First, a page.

Last week's phone consultation resulted in the unsurprising removal of the additional steroid load, replacing it with a different pharmaceutical product. Whether this will produce any perceived benefit I'll just have to wait and see, as somewhere downstream from the chatline experience I was prescribed the wrong stuff and “it'll take a day or so get get things sorted”. Not that I'm overly concerned. A combination of Covid-caused catatonia, no races to train for and June's November storms have removed any real desire to get out on the bike. Further forays into Wirksworth to uncover some more of its bygone boozers can wait until things dry up a bit. No point in pointlessly getting a wet bike or needlessly making it necessary to climb the hill to get out. So it's back to a bit of Norfolk nostalgia for this post. And speaking of hills...
Norfolk is not known for its hills, but Gorleston has four thoroughfares with 'hill' in their names. There's the totally flat Hill Avenue; South Icehouse Hill (which was the southerly route from the High Street down to the icehouse by the river); North Icehouse Hill (which was the – I reckon you might manage to work out where the rest of this sentence is going.) - only traversable on foot or downhill mountain bike; and Cliff Hill, which was the hill up to the...
There are essentially two ways of getting from the harbour's mouth area of Gorleston up to the top of the cliffs. The vehicular route would take you up Cliff Hill but, on foot, climbing the White Lion Steps would also get you there. If you managed to complete the above sentence relating to North Icehouse Hill you'll probably have worked out the name of the subject of this post too.
In existence by at least 1830, when it appears in Pigot & Co.'s directory with James Rivett, jun. in charge, the White Lion Inn stood on the corner of Cliff Hill and Upper Cliff Road. Strangely enough, opposite the White Lion Steps.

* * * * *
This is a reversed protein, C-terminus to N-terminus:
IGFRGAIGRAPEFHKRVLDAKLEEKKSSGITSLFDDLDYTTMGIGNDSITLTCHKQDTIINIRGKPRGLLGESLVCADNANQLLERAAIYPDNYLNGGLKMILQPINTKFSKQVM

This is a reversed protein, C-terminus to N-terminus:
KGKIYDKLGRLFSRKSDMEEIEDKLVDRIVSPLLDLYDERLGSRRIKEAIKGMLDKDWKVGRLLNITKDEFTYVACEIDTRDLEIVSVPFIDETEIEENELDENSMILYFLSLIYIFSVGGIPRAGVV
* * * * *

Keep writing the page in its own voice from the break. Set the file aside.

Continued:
Originally owned by Gorleston's Bells Brewery it passed into the ownership of Steward & Patteson in 1865, during the tenancy of William Leggett, having been leased to them for the previous couple of decades. S&P rebuilt and enlarged the house in 1897 and the new building, with its location at the top of the steps, near Admiral Duncan's pump, seemed to attract the attention of numerous photographers and post card publishers of the day.
Colourisation was popular...
...but at times maybe went a little over the top.
Postcards were still popular in the latter part of the twentieth century, but most were produced by the proprietors to advertise their services.
The aforementioned pump at the foot of the steps was sunk in 1797, under the orders of Admiral Duncan, to ease the task of revictualling the vessels of the navy which were frequently moored off Yarmouth harbour. The port was a strategic mooring during the conflicts with the Batavian (Dutch) fleet in the era of the Napoleonic Wars and it was whilst at Yarmouth that year that Duncan experienced a mutiny amongst the crew of all but two of his vessels. When I say mutiny it was more of a strike, with crew refusing to put to sea without an improvement in pay and conditions. All must've been sorted in the end for Duncan went on to truly sort the Dutch at the Battle of Camperdown on October 11th. A victory considered by some to be one of the greatest naval actions.
Returning to the White Lion, I only supped in it once. It was the summer of 1980 and a friend of a friend suggested that we all call in for a last drink before going to his abode on the cliffs for a coffee. I don't remember too much about the place for the coffee morphed into a bottle of Johnnie Walker Red Label, but I do recall watching the sun rise over the sea.
The pub had passed into the hands of Punch Taverns by 2004 and closed in 2008. It has since been converted into apartments.
Thanks to Russell Walker for the images of the black and white postcards.
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